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If it weren't for two specific holes on his resume, we could be talking about Elfrid Payton as a potential lottery pick.
And with a strong predraft season, he might be able to fill some of those holes with promise, hope and upside.
He has an awfully appealing blend of size, athleticism and quickness for a point guard. He averaged 19.2 points, six boards and 5.9 assists this season, and he was named the Lefty Driesell Defensive Player of the Year.
But Payton can't shoot—he hit just 30 three-pointers combined over the past two seasons, and his mid-range jumper and free-throw stroke were both unreliable.
However, we've seen him connect when set and in rhythm. He's capable of knocking them down, and if he looks comfortable and competent as a shooter in workouts, it could lead scouts to believe there's room for improvement. And shooting just happens to be a skill that traditionally improves over time.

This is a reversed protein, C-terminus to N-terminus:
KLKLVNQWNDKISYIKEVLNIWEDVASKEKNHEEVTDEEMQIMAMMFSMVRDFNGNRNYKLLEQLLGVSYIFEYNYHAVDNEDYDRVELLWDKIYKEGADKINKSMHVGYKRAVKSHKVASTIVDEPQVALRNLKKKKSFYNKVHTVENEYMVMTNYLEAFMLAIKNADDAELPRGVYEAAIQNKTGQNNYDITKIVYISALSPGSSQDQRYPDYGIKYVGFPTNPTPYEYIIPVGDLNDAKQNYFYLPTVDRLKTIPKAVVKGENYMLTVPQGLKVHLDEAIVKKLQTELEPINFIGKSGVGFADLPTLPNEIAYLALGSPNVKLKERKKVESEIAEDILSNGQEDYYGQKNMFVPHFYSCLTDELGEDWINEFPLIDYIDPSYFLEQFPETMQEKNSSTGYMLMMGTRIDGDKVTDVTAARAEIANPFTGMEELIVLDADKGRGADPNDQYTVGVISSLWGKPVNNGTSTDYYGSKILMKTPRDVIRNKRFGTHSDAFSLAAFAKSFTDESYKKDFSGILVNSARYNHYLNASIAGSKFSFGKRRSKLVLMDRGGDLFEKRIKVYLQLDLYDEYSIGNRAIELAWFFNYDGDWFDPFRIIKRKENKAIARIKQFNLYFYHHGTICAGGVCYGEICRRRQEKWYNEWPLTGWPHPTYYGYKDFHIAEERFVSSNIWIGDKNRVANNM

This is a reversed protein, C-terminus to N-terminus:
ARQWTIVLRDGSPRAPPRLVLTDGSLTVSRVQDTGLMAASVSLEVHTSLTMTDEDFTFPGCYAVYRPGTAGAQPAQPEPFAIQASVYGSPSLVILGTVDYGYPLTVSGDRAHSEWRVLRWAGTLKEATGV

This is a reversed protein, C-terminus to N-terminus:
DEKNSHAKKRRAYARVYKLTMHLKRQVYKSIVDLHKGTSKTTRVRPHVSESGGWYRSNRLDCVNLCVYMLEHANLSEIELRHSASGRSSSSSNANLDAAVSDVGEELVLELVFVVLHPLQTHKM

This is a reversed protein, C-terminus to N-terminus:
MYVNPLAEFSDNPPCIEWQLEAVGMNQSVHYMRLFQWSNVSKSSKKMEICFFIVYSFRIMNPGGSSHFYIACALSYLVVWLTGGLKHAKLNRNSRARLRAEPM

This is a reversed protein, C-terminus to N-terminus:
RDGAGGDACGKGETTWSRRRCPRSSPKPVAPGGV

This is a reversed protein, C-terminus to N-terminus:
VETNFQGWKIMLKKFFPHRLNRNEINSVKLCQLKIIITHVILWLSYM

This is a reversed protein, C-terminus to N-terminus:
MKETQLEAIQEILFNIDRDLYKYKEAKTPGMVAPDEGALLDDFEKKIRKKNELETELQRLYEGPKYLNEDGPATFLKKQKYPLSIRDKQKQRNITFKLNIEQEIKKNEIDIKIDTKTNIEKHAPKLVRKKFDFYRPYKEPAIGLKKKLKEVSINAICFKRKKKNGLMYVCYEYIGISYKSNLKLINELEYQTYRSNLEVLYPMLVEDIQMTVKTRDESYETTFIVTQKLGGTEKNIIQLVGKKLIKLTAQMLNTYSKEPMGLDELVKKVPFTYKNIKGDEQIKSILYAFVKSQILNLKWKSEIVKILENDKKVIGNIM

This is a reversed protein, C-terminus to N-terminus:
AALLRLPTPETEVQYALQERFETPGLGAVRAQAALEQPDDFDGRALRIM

The other hole in his resume appears under the competition section—his phenomenal stat line came in the Sun Belt Conference, and against Baylor and Louisville earlier in the year, he combined to shoot 9-of-30.
But he'll get the opportunity over the next two months to play side-by-side with or against some of the top power-conference point guards in the country. This should be a good chance for Payton to shine against physically inferior guards like Syracuse's Tyler Ennis and Connecticut's Shabazz Napier—two of his biggest draft-day challengers.